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Amnesty International to Military: Threats won’t deter us from defending human rights

AMNESTY International (AI) says it will not be deterred by the increasing threats, intimidation and smear campaigns by the Nigerian Army, aimed at discrediting the group’s activities.

According to Osai Ojigho, AI’s Country Director in Nigeria, instead of investigating reports of human rights violations by its personnel, the Nigerian Military would rather resort to issuing threats and sponsoring protests against the group.

Citing an example with the recent report published by AI, which documented incidences of sexual abuses by soldiers on women and girls in displaced persons’ camps across the country, Ojigho said security authorities were contacted while the report was being compiled, but they refused to comment.

“Amnesty International always shares the findings of its investigations with the Nigerian military before publication,” Ojigho said.

“We ask detailed questions to ensure the military can provide its side of the story, but in all cases the military has either completely ignored these attempts to engage, or referred us to other arms of government, in a clear attempt to evade our questions.”

However, when the report was eventually published on 24 May 2018, “rather than taking action to address the issues raised … the Nigerian military has fallen back on its usual hostile tactics of denials and threats,” Ojigho said in a statement on Thursday.

Ojigho also recalled that in March 2017, sponsored protesters carrying a coffin invaded Amnesty International’s office in Abuja chanting slogans against the organization like “Amnesty International supports Boko Haram,” and “You are demonic, leave Nigeria now.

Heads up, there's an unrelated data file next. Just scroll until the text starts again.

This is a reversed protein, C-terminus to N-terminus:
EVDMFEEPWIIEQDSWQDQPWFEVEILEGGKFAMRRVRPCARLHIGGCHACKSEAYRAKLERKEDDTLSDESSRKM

“The protesters, some of whom were internally displaced persons from camps outside Abuja, said they were paid N1400 every day by agents of the sponsors of the protest, who they met at Unity Fountain, Abuja.

“These diversionary tactics are a shameless attempt to avoid investigating the accounts of human rights violations which have been presented by Amnesty. The statements by the Nigerian military clearly show that they have not read our reports.

“For example, while our recent report was based on remote satellite camps in places like Bama and Banki, the military took journalists to the wrong camps in Maiduguri in their attempts to prove us wrong.

“Despite the military’s best efforts, we will not stay silent. In the face of efforts to evade responsibility or to smear our organization, we will continue to raise our voices whenever and wherever we see injustice, sexual abuse, discrimination against women, or any other violations of human rights in Nigeria,” Ojigho said.

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